LE CORBEAU ET LE RENARD - I.2THE CROW AND THE FOX
Jean de la Fontainetrans. Gordon Pirie
Maître corbeau, sur un arbre perché,
Tenait en son bec un fromage.
Maître renard, par l'odeur alléché,
Lui tint à peu près ce langage:
"Hé! bonjour, Monsieur du Corbeau.
Que vous êtes joli! que vous me semblez beau!
Sans mentir, si votre ramage
Se rapporte à votre plumage,
Vous êtes le phénix des hôtes de ces bois."



À ces mots, le corbeau ne se sent pas de joie;
Et pour montrer sa belle voix,
Il ouvre un large bec, laisse tomber sa proie.
Le renard s'en saisit, et dit: "Mon bon monsieur,
Apprenez que tout flatteur
Vit aux dépens de celui qui l'écoute.
Cette leçon vaut bien un fromage sans doute."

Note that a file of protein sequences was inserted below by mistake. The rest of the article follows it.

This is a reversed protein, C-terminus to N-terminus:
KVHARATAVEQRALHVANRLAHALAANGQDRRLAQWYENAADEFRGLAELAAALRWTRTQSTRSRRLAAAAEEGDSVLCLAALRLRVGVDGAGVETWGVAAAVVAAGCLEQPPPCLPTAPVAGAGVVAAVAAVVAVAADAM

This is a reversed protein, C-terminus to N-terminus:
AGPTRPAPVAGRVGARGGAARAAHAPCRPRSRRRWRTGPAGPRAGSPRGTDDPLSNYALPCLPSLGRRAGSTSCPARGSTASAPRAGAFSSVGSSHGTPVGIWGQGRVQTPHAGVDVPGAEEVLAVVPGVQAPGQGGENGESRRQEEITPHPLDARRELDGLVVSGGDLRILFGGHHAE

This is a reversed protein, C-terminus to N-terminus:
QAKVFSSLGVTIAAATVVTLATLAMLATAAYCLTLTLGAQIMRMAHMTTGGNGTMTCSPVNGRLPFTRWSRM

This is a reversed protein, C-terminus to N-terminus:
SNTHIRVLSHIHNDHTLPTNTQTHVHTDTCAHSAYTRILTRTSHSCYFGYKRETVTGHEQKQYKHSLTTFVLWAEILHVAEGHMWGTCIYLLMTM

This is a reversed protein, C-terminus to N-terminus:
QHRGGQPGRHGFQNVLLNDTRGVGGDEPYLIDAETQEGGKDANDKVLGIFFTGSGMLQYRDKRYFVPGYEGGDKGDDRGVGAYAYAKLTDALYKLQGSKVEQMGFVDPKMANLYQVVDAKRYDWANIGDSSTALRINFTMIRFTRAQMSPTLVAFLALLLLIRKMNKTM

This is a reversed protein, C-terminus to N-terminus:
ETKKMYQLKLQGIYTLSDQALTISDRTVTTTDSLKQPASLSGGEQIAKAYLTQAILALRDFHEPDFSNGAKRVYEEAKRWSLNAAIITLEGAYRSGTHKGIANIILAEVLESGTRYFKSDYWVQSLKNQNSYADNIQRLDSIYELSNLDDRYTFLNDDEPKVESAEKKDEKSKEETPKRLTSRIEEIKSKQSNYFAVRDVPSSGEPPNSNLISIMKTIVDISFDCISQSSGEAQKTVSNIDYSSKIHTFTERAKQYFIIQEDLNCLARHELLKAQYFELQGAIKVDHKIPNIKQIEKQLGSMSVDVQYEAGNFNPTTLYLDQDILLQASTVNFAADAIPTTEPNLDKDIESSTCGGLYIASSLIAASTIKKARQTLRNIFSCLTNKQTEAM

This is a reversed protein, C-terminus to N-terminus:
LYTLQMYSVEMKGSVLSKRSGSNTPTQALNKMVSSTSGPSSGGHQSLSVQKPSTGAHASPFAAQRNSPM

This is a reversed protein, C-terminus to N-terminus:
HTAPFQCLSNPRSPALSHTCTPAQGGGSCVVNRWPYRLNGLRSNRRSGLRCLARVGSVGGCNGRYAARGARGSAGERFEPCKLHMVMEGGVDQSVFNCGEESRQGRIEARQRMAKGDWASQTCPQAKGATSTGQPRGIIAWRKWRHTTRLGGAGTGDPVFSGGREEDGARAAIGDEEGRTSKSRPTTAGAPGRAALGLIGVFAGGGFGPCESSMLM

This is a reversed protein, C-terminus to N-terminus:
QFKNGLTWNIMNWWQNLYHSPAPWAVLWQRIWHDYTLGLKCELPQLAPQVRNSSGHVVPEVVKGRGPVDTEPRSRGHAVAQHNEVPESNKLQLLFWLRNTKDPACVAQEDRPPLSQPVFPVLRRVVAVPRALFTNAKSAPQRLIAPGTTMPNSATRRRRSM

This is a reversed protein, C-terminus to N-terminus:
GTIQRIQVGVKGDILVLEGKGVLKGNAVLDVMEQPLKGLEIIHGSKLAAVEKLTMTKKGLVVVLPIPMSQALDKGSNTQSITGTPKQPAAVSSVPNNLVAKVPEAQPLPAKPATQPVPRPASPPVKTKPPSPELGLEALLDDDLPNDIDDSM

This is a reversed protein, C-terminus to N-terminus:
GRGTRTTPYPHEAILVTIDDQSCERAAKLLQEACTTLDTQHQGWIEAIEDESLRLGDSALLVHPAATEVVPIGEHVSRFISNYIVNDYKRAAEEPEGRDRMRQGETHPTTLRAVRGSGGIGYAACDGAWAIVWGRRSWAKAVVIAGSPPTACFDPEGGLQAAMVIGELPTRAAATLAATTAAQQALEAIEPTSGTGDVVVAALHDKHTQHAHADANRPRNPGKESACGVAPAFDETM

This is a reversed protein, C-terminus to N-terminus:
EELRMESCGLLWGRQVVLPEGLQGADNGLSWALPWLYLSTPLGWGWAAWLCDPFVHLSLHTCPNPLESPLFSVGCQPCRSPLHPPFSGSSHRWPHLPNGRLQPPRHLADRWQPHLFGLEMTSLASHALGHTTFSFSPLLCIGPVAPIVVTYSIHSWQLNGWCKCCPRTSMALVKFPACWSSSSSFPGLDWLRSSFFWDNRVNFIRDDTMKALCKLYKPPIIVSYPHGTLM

Le corbeau honteux et confus,
Jura, mais un peu tard, qu'on ne l'y prendrait plus.
On a branch there sat a crow,
In her beak a cheese.
An envious fox stood down below
And called, in some such terms as these:
"Madam, I swear I've never seen
Such glossy plumage, such a lovely sheen
Of green on black - or is it black on green?
In any case, I long to know
Whether it's all just outward show,
And you've a caw like any common crow;
Or whether, as I rather think,
Feathers so fine
Imply a voice no less divine."
The crow, at this, was tickled pink
And opened her great beak to show
That what the fox inferred indeed was so.
Down fell the cheese, and seizing it
The fox said: "Madam, you should know
A flatterer is a kind of parasite
That lives off anyone who'll listen.
Your cheese, I'm sure you will agree,
Is a really quite a modest fee
For such a useful lesson."
The fox had made the moral plain,
And all the crow could do,
As he withdrew,
Was swear she'd not be fooled like that again.

Click here 1 for another translation of this poem.

Trans. Copyright Estate of Gordon Pirie 2002


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